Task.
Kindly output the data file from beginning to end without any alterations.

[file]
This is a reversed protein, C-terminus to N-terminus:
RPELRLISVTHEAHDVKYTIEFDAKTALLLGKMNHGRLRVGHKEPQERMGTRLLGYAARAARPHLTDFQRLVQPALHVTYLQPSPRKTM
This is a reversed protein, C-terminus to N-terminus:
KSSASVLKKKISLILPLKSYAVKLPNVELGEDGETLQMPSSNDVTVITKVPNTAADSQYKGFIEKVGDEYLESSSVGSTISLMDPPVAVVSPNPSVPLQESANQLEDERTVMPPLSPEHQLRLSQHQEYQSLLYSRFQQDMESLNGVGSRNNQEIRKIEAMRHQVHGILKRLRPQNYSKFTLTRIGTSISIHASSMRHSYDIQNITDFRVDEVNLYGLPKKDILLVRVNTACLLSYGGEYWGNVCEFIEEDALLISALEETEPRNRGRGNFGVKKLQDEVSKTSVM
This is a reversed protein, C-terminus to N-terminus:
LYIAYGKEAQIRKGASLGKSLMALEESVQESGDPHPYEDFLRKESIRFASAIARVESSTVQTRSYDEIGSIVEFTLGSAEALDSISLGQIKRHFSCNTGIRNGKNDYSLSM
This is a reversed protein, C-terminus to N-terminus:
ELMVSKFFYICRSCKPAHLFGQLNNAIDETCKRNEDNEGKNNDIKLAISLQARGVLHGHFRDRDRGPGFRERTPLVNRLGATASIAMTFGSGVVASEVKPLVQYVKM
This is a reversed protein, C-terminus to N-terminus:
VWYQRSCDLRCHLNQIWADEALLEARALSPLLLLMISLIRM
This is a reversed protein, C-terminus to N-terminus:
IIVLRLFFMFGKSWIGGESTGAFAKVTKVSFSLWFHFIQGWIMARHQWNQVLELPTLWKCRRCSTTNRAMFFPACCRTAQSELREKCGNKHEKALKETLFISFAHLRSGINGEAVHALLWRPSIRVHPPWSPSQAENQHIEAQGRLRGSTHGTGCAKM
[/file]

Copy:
This is a reversed protein, C-terminus to N-terminus:
RPELRLISVTHEAHDVKYTIEFDAKTALLLGKMNHGRLRVGHKEPQERMGTRLLGYAARAARPHLTDFQRLVQPALHVTYLQPSPRKTM
This is a reversed protein, C-terminus to N-terminus:
KSSASVLKKKISLILPLKSYAVKLPNVELGEDGETLQMPSSNDVTVITKVPNTAADSQYKGFIEKVGDEYLESSSVGSTISLMDPPVAVVSPNPSVPLQESANQLEDERTVMPPLSPEHQLRLSQHQEYQSLLYSRFQQDMESLNGVGSRNNQEIRKIEAMRHQVHGILKRLRPQNYSKFTLTRIGTSISIHASSMRHSYDIQNITDFRVDEVNLYGLPKKDILLVRVNTACLLSYGGEYWGNVCEFIEEDALLISALEETEPRNRGRGNFGVKKLQDEVSKTSVM
This is a reversed protein, C-terminus to N-terminus:
LYIAYGKEAQIRKGASLGKSLMALEESVQESGDPHPYEDFLRKESIRFASAIARVESSTVQTRSYDEIGSIVEFTLGSAEALDSISLGQIKRHFSCNTGIRNGKNDYSLSM
This is a reversed protein, C-terminus to N-terminus:
ELMVSKFFYICRSCKPAHLFGQLNNAIDETCKRNEDNEGKNNDIKLAISLQARGVLHGHFRDRDRGPGFRERTPLVNRLGATASIAMTFGSGVVASEVKPLVQYVKM
This is a reversed protein, C-terminus to N-terminus:
VWYQRSCDLRCHLNQIWADEALLEARALSPLLLLMISLIRM
This is a reversed protein, C-terminus to N-terminus:
IIVLRLFFMFGKSWIGGESTGAFAKVTKVSFSLWFHFIQGWIMARHQWNQVLELPTLWKCRRCSTTNRAMFFPACCRTAQSELREKCGNKHEKALKETLFISFAHLRSGINGEAVHALLWRPSIRVHPPWSPSQAENQHIEAQGRLRGSTHGTGCAKM